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Hideo Tamura

【#1159】It’s Time for Imposing Financial Sanctions on China

Hideo Tamura / 2024.07.02 (Tue)

July 1, 2024

Russia is dodging Western financial sanctions. Its consumer price inflation rate is now in the 7% range, lower than the 8% range before the Ukraine war. Behind the low rate is support from China.

China’s exports to and imports from Russia have increased by more than 60% from levels before the war. Across the long Sino-Russian border or via third countries, China provides Russia with not only daily necessities, but also semiconductors and other high technology products for military and civilian use, military-related equipment, and trench digging machines.

Russia can earn foreign currencies by using China’s yuan payment system and Hong Kong as an international financial market. As a result, the Russian ruble has gradually appreciated against the U.S. dollar since last autumn, in contrast to the Japanese yen that has been acceleratingly depreciating against the dollar.

High-priced crude oil supports Russia’s war chest

In fact, China has been buying Russian energy resources at far higher prices than international market prices, contributing to Russia’s financial resources for the war. Russian crude oil put under a Western trade embargo is sold on the international market at lower prices than for the North Sea Brent crude of the same grade. According to China’s trade statistics, its Russian crude oil imports totaled $135.9 billion from March 2022 to May 2024. According to my calculations, such imports at the international market price turn out to be $115.5 billion, meaning that China paid $20.4 billion or 18% more than indicated by the international market price for Russian crude oil.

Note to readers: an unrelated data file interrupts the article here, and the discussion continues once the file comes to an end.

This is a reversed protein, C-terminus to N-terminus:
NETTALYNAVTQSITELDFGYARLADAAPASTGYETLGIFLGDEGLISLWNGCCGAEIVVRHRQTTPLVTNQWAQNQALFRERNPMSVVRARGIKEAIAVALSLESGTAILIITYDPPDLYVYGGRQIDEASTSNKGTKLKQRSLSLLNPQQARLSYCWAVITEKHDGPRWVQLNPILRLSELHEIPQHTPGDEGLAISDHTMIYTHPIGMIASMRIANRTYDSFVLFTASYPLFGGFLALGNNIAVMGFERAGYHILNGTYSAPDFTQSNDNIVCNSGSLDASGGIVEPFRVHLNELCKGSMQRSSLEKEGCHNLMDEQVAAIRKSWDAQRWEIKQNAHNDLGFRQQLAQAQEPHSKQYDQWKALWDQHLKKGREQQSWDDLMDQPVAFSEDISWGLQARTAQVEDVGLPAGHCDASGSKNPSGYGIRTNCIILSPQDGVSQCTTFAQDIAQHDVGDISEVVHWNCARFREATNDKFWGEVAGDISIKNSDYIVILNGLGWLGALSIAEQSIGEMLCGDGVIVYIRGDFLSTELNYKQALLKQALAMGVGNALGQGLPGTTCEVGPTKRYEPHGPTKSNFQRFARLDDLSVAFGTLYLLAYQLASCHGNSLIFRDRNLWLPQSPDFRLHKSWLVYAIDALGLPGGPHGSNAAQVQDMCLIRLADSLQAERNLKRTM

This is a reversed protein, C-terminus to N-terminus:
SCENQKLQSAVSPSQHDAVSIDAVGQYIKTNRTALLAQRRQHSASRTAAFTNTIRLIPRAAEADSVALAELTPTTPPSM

According to the Stockholm International Peace Research Institute, Russia’s annual increase in military spending was $36.4 billion in 2022 and $7.1 billion in 2023, for a total of $43.5 billion. China paid $17.6 billion more than indicated by the international market price for Russian crude oil over two years from March 2022 to February 2024. Given these figures, it can be assumed that more than 40% of the cost for the Ukraine war was covered by China’s Russian crude oil imports at a higher price than the international market price.

This fact alone shows the enormous effect of a “no limits” partnership promised by Chinese President Xi Jinping to Russian President Vladimir Putin. A communique of the Group of Seven leaders at their recent summit in Italy expressed “deep concern” about China’s support to Russia and called for China to halt the transfer of dual-use materials to Russia. However, such business-as-usual rhetoric will never move the Xi government.

China’s weak point

A trump card to rein in China’s support to Russia is to cut off dollar-denominated transactions for China’s major commercial banks that are involved in Russia’s payments for military-related materials, oil, and other goods. The Xi government fears such financial sanctions most, but the U.S. Biden administration has been circumspect about such sanctions for fear of a negative impact on U.S. financial markets.

China is taking advantage of Russia’s upper hand in Ukraine to intensify an offensive against Taiwan, Japan’s Senkaku Islands, and the South China Sea. For Japan, the Ukraine war is no longer just a problem for somebody else. Japan’s government of Prime Minister Fumio Kishida should determinedly push the United States to impose financial sanctions on China.

Hideo Tamura is a Planning Committee member at the Japan Institute for National Fundamentals and a columnist for the Sankei Shimbun newspaper.